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Saturday, 17 November 2012

Amazing what you can pick up in hospital

Luckily not MRSA, but while I was doing what it said on the door and waiting in the waiting room, I was forced to pick up a magazine, something I do rarely. I loath all aspects of celeb culture and have no interest in their lives, so as ever turned to the recipe pages for want of something to read, and found this. It seemed to be an upside down cake which uses tinned peaches and golden syrup - to be fair, they had me on golden syrup!
 It also uses buttermilk, which is a great thing; a fermented yoghurt like stuff which is used in American and Ireland more than the UK but is amazing and should be used a lot more.

It has rising properties so makes cakes very successfully and if you like to make pancakes for your Sunday breakfast, especially the American style thick pancakes full of blueberries and dripping with syrup, then it's the ideal thing to make them with.
In case you can't read it, here's the ingredient list.

6 tbsp golden syrup (buy the squeezy bottle)
2 (though one was fine) can of peaches in juice.
150 g butter, melted.
150 g caster sugar
130 ml buttermilk
1 tsp vanilla extract
2 eggs
175g self raising flour
1/4 tsp bicarbonate of soda.

Method -

First grease your tin, I used a 24 cm loose bottom tin. I thought it might leak, which it did, so I stood it on a baking tray. I'd be tempted to use a fixed bottom tin to avoid leaks but it might be hard to turn out when done.
Butter the tin well, you can brush with some of the melted butter, and then line the bottom with a disc of baking parchment and the sides with a long strip of baking parchment.
Drizzle some of the syrup into the bottom of the tin, I had some stem ginger in syrup so I used some of that syrup also because I love the ginger!;)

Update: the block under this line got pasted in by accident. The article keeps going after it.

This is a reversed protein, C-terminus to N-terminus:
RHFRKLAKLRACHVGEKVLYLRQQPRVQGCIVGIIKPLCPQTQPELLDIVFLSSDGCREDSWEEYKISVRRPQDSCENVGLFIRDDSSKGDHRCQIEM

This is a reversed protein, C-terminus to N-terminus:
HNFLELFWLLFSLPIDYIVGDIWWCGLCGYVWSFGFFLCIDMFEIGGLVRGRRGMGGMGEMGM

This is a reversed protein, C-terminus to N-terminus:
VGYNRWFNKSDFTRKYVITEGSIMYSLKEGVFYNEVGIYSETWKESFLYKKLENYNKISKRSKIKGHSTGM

Then arrange your fruit in a nice, 1950's style fan, I would imagine any tinned fruit would work well, and you could even add cherries for a really kitsch feel!

Pour your butter into your mixer - if you have a big bowl you can use a hand mixer and on balance, next time I'll use my Bosch hand mixer as this is dead easy to do. Mix in your sugar, whisk for two mins or so, and then whisk in the two eggs.
Add the vanilla to your butter milk and then whisk that in next.
Sift the bicarb into the flour, then sift that into your mix - I took the bowl off the stand to do this and as you don't need to whisk again, this is why next time I'll use my Bosch hand mixer and a bowl for ease.
 Not sure why the pictures are on the side but never mind!

You then fold the flour in by hand, I used my trusty NEFF silicone spatula which is as good as a knife when it comes to folding yet better at scraping the bowl to ensure it's spotless.

Tip your mix over the fruit in the tin, pour slowly so you don't dislodge the fruit and spoil your lovely pattern. 
 Here it is ready to bake, the original recipe said 45 mins at 180 degrees, but mine was still a bit wet so I actually baked it for an hour.

Leave it to stand in the tin for about 5 mins then remove the paper from around the sides and place a serving plate on top of the tin. Count to three and then turn the tin over, keeping the plate in place to catch the cake - it will still be hot so take care, use oven gloves or wait until you can hold it comfortably. It should drop onto the plate. Un-clip and remove the tin and base and peel off the paper.
And there it is, drizzle with the rest of the syrup while its warm, though I didn't use all of it as I thought there was plenty, it looks lovely and can be eaten warm or cold and re-heats fine.

And, as part of my count down to Christmas, I've started the soaking of the fruits for the Christmas Cake, I'll be blogging about how I make mine in the week, but this is where I start.
I'm making a big batch so I can bake two or three cakes, I either use small tins or a big wedding cake tin and divide the cakes when cooked.
The choice of fruit is important, I find that I get the best results choosing fruit with plenty of tartness, the cake is always rich and heavy so a little bite really helps bring it to life.
Here is 2 1/2 pounds of fruit - sultanas (don't use currants, they are small and will over cook and go bitter in a long cook cake like this) - a cherry and berry mix, dried apricots ( do use them, they are divine in a fruit cake) cranberries, cherries, a little crystallized ginger and figs. With figs I hold the stalk and use kitchen scissors to snip them into small pieces, the stalks can be too tough in a cake.
Then add booze - this year I'm using a cup of run and two cups of dry sherry, and leave to soak for at least a week. If nothing else your kitchen smells lovely!

Next week, I'll make the cakes!

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